The Greatest Quarterback of All Time: The Impossible Debate

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INDIANAPOLIS - NOVEMBER 15: Quarterback Peyton Manning #18 of the Indianapolis Colts greets Tom Brady #12 of the New England Patriots after the game at Lucas Oil Stadium on November 15, 2009 in Indianapolis, Indiana. The Colts won the game 35-34. (Photo by Jamie Squire/Getty Images)

When it comes to professional sports, only about half of the fun takes place on the field or court. While the athletes do all the heavy lifting, the fans are the ones that really get to sit back and enjoy the show. However, like any show, there’s a bit of friendly, and often not-so-friendly competition between the fans. Fans will argue everything from who the greatest of all time was to which team has the best cheerleaders. And among these debates, the mystery of the greatest quarterback of all time reigns supreme. Here’s an article that attempts to end the debate, once and for all.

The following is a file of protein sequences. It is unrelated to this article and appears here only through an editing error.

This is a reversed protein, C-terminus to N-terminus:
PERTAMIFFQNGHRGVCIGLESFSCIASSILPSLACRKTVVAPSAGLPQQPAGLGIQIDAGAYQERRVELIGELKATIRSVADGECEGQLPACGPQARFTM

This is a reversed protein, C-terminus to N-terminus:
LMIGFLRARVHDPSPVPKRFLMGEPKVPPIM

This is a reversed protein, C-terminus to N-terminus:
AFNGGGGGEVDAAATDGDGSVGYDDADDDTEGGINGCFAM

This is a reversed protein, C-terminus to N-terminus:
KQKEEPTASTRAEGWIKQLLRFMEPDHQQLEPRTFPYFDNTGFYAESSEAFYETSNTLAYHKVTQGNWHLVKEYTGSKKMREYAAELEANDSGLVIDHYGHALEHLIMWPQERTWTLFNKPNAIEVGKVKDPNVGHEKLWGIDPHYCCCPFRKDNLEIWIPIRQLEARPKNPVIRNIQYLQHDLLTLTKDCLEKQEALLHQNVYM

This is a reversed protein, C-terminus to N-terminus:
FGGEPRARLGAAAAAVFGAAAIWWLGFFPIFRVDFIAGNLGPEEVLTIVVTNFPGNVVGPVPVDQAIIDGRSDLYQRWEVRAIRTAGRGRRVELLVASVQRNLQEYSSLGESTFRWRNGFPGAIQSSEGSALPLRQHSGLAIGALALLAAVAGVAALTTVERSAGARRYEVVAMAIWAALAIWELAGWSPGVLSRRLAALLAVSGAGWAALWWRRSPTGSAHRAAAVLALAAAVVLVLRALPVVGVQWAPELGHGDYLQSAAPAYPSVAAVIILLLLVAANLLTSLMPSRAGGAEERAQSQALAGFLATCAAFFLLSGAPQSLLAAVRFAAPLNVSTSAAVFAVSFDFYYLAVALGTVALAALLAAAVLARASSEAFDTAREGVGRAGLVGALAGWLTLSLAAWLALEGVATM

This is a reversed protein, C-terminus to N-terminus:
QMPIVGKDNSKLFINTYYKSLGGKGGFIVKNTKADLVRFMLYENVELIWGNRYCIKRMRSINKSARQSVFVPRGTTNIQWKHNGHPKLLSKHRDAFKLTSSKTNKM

The Greatest Quarterback of All Time: The Impossible Debate

When you opened this article, there was already someone in mind. With the exception of a few radical outliers, the same five names come up pretty consistently. Joe Montana, Peyton Manning, Tom Brady, Dan Marino, and John Elway. Depending on which quarterback you prefer, there’s a different to be made. Statistics vs. adversity vs. championships vs. performance in clutch situations? It’s a debate that could rage on forever. So instead of cherry-picking, why not look at the whole picture? Why not measure the success of the best quarterbacks in every category, and then see who was consistently elite?